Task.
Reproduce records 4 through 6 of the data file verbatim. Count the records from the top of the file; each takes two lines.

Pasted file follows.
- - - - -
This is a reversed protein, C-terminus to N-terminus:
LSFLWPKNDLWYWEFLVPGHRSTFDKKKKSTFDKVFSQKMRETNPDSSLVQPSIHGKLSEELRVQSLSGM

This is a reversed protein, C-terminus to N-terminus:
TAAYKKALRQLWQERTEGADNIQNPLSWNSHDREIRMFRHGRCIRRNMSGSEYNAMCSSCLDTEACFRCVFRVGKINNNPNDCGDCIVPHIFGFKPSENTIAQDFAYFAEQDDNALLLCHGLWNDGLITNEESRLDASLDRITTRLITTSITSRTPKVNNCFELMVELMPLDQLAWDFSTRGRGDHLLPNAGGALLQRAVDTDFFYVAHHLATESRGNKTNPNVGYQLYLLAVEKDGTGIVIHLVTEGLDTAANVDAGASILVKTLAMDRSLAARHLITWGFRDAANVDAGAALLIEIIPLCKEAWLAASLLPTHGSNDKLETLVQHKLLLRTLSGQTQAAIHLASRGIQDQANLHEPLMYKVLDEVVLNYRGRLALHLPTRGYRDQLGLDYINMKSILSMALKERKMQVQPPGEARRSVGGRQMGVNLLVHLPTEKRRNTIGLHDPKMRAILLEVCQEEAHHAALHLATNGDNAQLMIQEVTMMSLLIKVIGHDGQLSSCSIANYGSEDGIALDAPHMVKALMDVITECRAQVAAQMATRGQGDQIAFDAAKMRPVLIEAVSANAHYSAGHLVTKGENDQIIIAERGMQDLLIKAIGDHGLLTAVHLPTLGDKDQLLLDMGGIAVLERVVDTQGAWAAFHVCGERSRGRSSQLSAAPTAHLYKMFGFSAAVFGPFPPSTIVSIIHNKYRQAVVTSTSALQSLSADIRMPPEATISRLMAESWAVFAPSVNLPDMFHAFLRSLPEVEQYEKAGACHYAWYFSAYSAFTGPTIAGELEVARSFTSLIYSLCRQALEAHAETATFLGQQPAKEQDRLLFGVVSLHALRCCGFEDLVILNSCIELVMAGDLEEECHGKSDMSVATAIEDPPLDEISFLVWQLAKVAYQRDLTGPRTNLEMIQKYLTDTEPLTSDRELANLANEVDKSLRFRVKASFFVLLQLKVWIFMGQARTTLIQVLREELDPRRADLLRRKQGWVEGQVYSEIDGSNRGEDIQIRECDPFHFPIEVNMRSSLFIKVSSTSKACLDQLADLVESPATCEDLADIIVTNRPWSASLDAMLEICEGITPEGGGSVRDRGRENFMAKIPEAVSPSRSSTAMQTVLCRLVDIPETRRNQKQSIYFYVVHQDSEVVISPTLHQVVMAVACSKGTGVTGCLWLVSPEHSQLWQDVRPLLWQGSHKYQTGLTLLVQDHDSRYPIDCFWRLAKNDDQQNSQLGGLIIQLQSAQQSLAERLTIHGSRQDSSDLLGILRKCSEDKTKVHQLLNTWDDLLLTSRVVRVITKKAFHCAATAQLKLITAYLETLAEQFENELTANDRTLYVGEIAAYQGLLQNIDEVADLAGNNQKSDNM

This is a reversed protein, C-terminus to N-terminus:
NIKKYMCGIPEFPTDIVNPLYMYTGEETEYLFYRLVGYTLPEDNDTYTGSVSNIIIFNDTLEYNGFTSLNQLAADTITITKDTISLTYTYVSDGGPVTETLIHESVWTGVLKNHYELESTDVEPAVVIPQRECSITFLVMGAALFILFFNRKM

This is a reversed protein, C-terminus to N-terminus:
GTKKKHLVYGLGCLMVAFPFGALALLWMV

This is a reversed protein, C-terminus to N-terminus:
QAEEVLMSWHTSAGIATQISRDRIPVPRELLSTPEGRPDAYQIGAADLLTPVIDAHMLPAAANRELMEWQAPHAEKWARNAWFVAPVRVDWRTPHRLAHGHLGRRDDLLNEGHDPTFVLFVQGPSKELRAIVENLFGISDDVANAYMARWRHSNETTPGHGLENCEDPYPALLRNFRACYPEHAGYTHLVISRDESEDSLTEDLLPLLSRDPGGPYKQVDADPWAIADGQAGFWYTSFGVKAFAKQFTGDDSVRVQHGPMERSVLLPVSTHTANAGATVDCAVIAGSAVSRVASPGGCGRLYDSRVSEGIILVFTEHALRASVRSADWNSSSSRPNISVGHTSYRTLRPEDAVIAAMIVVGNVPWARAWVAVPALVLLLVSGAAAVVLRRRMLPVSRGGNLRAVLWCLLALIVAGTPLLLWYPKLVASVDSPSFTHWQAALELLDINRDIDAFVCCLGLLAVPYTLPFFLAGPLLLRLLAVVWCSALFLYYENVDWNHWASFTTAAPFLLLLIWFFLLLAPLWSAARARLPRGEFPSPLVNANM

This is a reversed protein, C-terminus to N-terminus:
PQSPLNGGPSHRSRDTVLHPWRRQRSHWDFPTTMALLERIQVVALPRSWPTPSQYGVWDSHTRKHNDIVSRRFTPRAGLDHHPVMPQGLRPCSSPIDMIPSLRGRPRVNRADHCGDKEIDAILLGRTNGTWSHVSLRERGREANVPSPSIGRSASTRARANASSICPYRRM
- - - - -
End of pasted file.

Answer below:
This is a reversed protein, C-terminus to N-terminus:
GTKKKHLVYGLGCLMVAFPFGALALLWMV

This is a reversed protein, C-terminus to N-terminus:
QAEEVLMSWHTSAGIATQISRDRIPVPRELLSTPEGRPDAYQIGAADLLTPVIDAHMLPAAANRELMEWQAPHAEKWARNAWFVAPVRVDWRTPHRLAHGHLGRRDDLLNEGHDPTFVLFVQGPSKELRAIVENLFGISDDVANAYMARWRHSNETTPGHGLENCEDPYPALLRNFRACYPEHAGYTHLVISRDESEDSLTEDLLPLLSRDPGGPYKQVDADPWAIADGQAGFWYTSFGVKAFAKQFTGDDSVRVQHGPMERSVLLPVSTHTANAGATVDCAVIAGSAVSRVASPGGCGRLYDSRVSEGIILVFTEHALRASVRSADWNSSSSRPNISVGHTSYRTLRPEDAVIAAMIVVGNVPWARAWVAVPALVLLLVSGAAAVVLRRRMLPVSRGGNLRAVLWCLLALIVAGTPLLLWYPKLVASVDSPSFTHWQAALELLDINRDIDAFVCCLGLLAVPYTLPFFLAGPLLLRLLAVVWCSALFLYYENVDWNHWASFTTAAPFLLLLIWFFLLLAPLWSAARARLPRGEFPSPLVNANM

This is a reversed protein, C-terminus to N-terminus:
PQSPLNGGPSHRSRDTVLHPWRRQRSHWDFPTTMALLERIQVVALPRSWPTPSQYGVWDSHTRKHNDIVSRRFTPRAGLDHHPVMPQGLRPCSSPIDMIPSLRGRPRVNRADHCGDKEIDAILLGRTNGTWSHVSLRERGREANVPSPSIGRSASTRARANASSICPYRRM